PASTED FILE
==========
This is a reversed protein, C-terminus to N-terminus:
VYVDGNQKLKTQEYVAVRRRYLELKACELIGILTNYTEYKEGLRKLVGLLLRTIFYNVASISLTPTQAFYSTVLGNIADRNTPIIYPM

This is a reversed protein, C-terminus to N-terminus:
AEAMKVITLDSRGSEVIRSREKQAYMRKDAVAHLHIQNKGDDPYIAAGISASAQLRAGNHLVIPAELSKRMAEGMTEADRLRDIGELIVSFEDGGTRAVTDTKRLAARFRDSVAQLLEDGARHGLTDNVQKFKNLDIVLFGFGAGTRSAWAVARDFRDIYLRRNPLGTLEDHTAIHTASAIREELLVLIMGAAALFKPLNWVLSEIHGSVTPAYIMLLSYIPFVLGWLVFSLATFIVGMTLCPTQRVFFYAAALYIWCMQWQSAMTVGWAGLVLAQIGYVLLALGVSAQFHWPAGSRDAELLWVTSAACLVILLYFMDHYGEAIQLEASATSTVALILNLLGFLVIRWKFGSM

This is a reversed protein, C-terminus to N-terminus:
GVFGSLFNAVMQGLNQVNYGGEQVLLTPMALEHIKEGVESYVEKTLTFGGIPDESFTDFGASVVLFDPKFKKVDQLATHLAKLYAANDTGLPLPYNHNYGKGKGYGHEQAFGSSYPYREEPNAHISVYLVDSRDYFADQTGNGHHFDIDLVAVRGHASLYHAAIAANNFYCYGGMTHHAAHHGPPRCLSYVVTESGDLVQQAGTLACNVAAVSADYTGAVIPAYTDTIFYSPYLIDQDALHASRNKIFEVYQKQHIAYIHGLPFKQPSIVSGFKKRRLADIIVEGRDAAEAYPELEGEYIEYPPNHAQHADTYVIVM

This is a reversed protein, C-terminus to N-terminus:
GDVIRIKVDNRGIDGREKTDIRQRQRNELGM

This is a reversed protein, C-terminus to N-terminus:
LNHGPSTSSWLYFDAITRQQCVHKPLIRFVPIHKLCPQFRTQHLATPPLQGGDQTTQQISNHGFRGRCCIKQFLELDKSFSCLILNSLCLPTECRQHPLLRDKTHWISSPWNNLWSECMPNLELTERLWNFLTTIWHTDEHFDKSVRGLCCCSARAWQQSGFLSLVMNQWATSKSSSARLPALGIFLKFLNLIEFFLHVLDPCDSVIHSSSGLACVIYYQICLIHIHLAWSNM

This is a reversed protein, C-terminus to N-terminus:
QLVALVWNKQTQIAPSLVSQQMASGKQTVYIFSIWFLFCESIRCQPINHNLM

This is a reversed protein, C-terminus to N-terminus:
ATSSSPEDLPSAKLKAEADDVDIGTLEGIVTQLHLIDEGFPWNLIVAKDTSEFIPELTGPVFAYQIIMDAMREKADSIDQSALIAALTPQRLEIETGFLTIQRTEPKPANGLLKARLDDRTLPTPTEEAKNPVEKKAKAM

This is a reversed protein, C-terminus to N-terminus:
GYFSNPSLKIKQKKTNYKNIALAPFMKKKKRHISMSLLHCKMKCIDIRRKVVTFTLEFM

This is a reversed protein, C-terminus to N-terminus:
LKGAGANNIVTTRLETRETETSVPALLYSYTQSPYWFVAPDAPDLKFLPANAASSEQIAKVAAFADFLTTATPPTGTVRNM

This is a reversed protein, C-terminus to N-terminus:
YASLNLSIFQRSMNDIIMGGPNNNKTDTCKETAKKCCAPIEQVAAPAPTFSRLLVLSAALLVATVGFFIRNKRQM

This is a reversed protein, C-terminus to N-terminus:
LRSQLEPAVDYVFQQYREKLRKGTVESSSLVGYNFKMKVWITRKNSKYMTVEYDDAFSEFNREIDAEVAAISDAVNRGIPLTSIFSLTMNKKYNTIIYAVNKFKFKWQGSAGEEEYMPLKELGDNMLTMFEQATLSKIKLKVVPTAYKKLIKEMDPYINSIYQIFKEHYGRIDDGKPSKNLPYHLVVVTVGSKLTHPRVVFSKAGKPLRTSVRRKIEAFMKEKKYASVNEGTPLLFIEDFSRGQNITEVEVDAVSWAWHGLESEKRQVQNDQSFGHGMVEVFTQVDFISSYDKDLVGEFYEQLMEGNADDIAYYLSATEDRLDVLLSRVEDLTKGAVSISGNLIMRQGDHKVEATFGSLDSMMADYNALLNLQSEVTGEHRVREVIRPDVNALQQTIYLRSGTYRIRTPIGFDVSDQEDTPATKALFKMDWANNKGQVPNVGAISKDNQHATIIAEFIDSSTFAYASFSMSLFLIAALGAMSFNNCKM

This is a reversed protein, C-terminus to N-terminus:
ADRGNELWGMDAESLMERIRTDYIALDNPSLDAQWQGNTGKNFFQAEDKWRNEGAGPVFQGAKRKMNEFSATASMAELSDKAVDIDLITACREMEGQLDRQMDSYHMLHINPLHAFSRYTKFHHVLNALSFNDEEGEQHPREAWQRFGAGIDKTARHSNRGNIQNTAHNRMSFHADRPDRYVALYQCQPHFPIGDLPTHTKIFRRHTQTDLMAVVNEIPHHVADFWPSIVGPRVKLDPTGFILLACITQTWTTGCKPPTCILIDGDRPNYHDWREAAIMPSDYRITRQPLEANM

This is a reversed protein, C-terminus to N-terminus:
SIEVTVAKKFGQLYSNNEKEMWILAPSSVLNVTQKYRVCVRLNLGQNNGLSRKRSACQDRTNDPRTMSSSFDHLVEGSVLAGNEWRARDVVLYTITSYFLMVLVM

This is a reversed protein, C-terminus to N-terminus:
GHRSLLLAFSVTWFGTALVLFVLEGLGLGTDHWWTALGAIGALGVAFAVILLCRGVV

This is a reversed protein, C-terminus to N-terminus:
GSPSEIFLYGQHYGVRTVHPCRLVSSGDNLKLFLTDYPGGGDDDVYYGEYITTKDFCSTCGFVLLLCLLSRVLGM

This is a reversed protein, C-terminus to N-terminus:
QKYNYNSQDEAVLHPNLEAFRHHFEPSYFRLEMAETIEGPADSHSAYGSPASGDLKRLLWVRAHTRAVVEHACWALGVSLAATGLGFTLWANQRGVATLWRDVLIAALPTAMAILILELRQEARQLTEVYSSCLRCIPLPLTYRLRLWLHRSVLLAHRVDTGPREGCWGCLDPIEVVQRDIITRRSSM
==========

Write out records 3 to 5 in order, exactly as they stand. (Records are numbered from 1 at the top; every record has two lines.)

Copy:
This is a reversed protein, C-terminus to N-terminus:
GVFGSLFNAVMQGLNQVNYGGEQVLLTPMALEHIKEGVESYVEKTLTFGGIPDESFTDFGASVVLFDPKFKKVDQLATHLAKLYAANDTGLPLPYNHNYGKGKGYGHEQAFGSSYPYREEPNAHISVYLVDSRDYFADQTGNGHHFDIDLVAVRGHASLYHAAIAANNFYCYGGMTHHAAHHGPPRCLSYVVTESGDLVQQAGTLACNVAAVSADYTGAVIPAYTDTIFYSPYLIDQDALHASRNKIFEVYQKQHIAYIHGLPFKQPSIVSGFKKRRLADIIVEGRDAAEAYPELEGEYIEYPPNHAQHADTYVIVM

This is a reversed protein, C-terminus to N-terminus:
GDVIRIKVDNRGIDGREKTDIRQRQRNELGM

This is a reversed protein, C-terminus to N-terminus:
LNHGPSTSSWLYFDAITRQQCVHKPLIRFVPIHKLCPQFRTQHLATPPLQGGDQTTQQISNHGFRGRCCIKQFLELDKSFSCLILNSLCLPTECRQHPLLRDKTHWISSPWNNLWSECMPNLELTERLWNFLTTIWHTDEHFDKSVRGLCCCSARAWQQSGFLSLVMNQWATSKSSSARLPALGIFLKFLNLIEFFLHVLDPCDSVIHSSSGLACVIYYQICLIHIHLAWSNM